First let me say that I really don’t understand the love for Richard Corben. I often see him lauded as an amazing force in comics and a great master, but I’ve always found his work to be kind of weird and ugly, and generally not appropriate for whatever it’s attached to. Now, that said, I feel like he kind of dialed it back a notch in this volume, and its use only during flashbacks makes it compliment Giorello’s work. Also, the coloring in this volume is much better than in the previous, and makes it feel less cartoony.
As far as the story goes, I like this volume. The old adage, ‘you can’t go home again’ rings true for Conan as he returns to his homeland to find that it hasn’t changed so much, but he certainly has. With his more worldly experience, he sees his home as less pure and idealized. He is really becoming an adult, and faces the choice of settling down or returning to the world as a sort of new man.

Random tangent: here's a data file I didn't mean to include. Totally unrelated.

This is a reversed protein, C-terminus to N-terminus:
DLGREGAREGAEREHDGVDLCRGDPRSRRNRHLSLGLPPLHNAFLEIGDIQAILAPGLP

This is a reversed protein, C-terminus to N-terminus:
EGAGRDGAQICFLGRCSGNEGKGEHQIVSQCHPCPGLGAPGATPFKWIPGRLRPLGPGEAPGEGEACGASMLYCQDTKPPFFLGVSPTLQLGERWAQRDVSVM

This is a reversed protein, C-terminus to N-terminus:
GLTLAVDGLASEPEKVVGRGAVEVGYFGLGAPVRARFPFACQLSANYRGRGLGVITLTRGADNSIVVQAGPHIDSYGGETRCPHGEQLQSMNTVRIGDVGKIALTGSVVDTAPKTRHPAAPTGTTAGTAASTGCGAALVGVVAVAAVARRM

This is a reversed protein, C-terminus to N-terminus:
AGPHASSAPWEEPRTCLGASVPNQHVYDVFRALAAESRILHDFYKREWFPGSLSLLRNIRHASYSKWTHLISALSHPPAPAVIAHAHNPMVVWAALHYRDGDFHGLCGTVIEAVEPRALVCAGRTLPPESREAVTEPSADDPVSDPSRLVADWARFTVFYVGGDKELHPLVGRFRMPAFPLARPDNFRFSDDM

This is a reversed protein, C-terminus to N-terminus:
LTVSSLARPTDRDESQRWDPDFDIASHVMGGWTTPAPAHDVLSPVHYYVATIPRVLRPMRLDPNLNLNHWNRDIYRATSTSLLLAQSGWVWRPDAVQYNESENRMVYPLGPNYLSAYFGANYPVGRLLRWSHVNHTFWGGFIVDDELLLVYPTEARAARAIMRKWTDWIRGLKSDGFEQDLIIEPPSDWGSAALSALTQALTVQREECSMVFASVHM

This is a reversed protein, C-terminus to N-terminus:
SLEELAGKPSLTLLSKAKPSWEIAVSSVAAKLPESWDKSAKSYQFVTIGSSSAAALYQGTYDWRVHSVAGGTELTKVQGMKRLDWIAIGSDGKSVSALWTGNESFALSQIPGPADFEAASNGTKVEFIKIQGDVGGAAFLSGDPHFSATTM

Along the way, we hear various tales of Conan’s grandfather, Connacht, a man who was very important to young Conan. He too had ventured beyond the borders of Cimmeria, into the greater world, and it had changed him as well. But Connacht’s journey was very different, and his choices different as well.
This volume feels a bit like a rest and reflection. My hope is that it is a calm before a storm, and that the next volume will be all the stronger for it. Another little treat in this volume is the brief adaptation of Robert E. Howard’s poem Cimmeria. Very cool.
Conan: Volume 7: Cimmeria
Author: Timothy Truman
Artists: Tomas Giorello, Richard Corben, and Jose Villarrubia
Publisher: Dark Horse Books